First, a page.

Self-supervised knowledge-graph completion (KGC) relies on estimating a scoring model over (entity, relation, entity)-tuples, for example, by embedding an initial knowledge graph. Prediction quality can be improved by calibrating the scoring model, typically by adjusting the prediction thresholds using manually annotated examples. In this paper, we attempt for the first time cold-start calibration for KGC, where no annotated examples exist initially for calibration, and only a limited number of tuples can be selected for annotation. Our new method ACTC finds good per-relation thresholds efficiently based on a limited set of annotated tuples. Additionally to a few annotated tuples, ACTC also leverages unlabeled tuples by estimating their correctness with Logistic Regression or Gaussian Process classifiers. We also experiment with different methods for selecting candidate tuples for annotation: density-based and random selection. Experiments with five scoring models and an oracle annotator show an improvement of 7% points when using ACTC in the challenging setting with an annotation budget of only 10 tuples, and an average improvement of 4% points over different budgets.
A cost-effective alternative to manual data labeling is weak supervision (WS), where data samples are automatically annotated using a predefined set of labeling functions (LFs), rule-based mechanisms that generate artificial labels for the associated classes. In this work, we investigate noise reduction techniques for WS based on the principle of k-fold cross-validation. We introduce a new algorithm ULF for Unsupervised Labeling Function correction, which denoises WS data by leveraging models trained on all but some LFs to identify and correct biases specific to the held-out LFs. Specifically, ULF refines the allocation of LFs to classes by re-estimating this assignment on highly reliable cross-validated samples. Evaluation on multiple datasets confirms ULF’s effectiveness in enhancing WS learning without the need for manual labeling.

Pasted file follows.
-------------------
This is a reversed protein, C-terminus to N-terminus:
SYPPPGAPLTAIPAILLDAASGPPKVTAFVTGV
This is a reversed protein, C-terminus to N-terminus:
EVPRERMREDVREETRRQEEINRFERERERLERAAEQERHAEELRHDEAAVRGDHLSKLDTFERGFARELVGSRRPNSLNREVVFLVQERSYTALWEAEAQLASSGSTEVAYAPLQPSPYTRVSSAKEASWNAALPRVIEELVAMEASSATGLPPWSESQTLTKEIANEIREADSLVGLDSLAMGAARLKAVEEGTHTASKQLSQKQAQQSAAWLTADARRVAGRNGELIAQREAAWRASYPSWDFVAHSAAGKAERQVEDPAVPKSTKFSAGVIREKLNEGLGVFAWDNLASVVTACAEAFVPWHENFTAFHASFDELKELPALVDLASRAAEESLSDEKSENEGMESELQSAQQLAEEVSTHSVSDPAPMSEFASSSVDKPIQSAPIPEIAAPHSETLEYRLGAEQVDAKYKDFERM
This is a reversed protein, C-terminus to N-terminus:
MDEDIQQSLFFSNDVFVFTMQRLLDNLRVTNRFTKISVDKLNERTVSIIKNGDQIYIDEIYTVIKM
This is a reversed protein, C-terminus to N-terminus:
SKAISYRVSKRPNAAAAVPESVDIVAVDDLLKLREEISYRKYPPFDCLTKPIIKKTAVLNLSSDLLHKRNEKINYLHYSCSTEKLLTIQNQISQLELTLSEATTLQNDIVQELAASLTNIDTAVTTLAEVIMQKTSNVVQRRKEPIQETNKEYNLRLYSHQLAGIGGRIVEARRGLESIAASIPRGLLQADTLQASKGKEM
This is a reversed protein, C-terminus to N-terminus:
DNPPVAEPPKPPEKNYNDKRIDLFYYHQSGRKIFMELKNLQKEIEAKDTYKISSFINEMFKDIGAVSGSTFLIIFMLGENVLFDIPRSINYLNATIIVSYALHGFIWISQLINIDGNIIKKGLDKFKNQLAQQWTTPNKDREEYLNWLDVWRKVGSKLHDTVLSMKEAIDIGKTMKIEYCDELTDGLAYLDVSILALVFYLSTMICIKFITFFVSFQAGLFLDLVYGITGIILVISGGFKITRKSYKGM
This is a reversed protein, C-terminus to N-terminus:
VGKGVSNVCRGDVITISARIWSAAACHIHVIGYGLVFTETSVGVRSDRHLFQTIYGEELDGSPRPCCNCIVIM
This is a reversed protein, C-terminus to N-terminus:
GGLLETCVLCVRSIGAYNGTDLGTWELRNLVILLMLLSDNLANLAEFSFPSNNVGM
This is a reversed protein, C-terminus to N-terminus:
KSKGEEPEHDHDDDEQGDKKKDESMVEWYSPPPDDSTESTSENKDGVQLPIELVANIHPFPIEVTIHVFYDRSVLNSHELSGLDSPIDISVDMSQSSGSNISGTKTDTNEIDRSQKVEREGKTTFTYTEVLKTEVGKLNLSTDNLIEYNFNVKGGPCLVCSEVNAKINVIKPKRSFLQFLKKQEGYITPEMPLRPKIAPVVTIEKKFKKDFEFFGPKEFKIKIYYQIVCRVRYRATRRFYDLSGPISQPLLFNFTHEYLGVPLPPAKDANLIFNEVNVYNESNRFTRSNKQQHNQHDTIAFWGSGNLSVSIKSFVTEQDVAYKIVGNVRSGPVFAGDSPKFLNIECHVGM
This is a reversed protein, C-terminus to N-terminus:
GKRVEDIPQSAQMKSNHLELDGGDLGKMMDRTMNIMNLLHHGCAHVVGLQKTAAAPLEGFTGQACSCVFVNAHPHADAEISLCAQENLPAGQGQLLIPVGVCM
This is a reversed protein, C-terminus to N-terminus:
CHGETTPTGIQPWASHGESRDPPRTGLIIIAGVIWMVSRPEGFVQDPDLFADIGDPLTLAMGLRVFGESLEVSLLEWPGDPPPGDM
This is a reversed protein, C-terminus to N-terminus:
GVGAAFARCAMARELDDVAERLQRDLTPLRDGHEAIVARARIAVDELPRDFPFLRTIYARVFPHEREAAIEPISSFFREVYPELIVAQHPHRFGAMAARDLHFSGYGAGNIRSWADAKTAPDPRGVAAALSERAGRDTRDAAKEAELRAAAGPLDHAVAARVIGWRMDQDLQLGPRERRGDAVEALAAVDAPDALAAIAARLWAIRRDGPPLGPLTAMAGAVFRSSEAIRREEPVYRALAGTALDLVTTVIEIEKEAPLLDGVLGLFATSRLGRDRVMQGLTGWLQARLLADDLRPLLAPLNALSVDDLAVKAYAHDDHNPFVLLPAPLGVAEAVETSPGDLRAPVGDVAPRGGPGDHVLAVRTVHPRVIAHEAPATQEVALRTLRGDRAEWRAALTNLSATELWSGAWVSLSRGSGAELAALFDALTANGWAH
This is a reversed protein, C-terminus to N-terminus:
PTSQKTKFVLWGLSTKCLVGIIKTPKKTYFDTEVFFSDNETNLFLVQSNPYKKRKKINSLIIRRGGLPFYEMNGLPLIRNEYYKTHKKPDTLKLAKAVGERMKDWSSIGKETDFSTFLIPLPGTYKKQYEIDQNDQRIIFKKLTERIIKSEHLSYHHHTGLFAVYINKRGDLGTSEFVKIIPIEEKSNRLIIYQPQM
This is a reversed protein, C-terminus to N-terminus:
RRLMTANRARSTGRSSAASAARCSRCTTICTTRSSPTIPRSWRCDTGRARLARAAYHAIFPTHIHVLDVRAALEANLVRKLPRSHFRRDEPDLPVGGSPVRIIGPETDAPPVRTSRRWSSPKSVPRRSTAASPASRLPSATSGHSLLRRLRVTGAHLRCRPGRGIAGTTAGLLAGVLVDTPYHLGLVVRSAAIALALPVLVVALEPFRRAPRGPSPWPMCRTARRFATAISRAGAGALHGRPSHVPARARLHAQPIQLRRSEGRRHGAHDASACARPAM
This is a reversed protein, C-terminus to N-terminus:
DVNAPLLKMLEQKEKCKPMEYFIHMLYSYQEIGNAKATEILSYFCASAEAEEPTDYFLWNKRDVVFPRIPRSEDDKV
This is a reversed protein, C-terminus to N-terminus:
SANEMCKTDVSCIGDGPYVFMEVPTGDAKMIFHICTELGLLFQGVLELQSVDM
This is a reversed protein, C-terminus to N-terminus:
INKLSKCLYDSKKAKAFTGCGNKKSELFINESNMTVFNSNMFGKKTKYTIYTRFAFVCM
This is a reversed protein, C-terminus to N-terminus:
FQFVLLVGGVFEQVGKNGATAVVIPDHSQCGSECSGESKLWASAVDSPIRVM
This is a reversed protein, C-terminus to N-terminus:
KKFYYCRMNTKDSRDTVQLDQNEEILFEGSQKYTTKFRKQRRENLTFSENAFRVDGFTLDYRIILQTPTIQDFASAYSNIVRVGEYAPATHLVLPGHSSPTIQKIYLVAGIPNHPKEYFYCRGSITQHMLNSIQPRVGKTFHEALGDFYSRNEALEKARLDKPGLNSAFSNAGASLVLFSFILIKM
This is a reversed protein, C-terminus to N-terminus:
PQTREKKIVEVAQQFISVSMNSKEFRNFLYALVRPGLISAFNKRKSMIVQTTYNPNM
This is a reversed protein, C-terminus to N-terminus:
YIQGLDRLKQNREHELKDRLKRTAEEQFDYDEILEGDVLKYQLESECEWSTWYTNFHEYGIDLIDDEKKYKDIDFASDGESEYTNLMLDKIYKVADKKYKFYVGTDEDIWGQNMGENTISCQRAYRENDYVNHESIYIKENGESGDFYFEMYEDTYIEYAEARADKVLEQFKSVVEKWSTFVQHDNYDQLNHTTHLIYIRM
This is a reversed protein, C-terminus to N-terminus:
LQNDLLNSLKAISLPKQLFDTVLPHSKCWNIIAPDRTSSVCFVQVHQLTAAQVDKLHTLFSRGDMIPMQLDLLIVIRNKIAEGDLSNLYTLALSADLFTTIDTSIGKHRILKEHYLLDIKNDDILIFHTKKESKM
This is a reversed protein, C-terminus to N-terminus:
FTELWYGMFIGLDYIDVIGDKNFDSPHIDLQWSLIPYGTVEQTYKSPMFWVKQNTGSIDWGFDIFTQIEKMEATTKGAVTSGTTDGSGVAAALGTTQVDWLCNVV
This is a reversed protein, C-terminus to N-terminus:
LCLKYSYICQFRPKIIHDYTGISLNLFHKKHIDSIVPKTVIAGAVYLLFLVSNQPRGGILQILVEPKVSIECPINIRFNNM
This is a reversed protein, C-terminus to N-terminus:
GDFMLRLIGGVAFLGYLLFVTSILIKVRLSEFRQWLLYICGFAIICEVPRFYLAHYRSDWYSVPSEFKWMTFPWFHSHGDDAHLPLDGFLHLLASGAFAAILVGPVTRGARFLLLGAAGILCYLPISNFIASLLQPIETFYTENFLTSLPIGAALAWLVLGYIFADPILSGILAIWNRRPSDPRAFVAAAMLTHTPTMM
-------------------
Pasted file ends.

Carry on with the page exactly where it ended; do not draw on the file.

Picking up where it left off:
Strategies for improving the training and prediction quality of weakly supervised machine learning models vary in how much they are tailored to a specific task or integrated with a specific model architecture. In this work, we introduce Knodle, a software framework that treats weak data annotations, deep learning models, and methods for improving weakly supervised training as separate, modular components. This modularization gives the training process access to fine-grained information such as data set characteristics, matches of heuristic rules, or elements of the deep learning model ultimately used for prediction. Hence, our framework can encompass a wide range of training methods for improving weak supervision, ranging from methods that only look at correlations of rules and output classes (independently of the machine learning model trained with the resulting labels), to those that harness the interplay of neural networks and weakly labeled data. We illustrate the benchmarking potential of the framework with a performance comparison of several reference implementations on a selection of datasets that are already available in Knodle.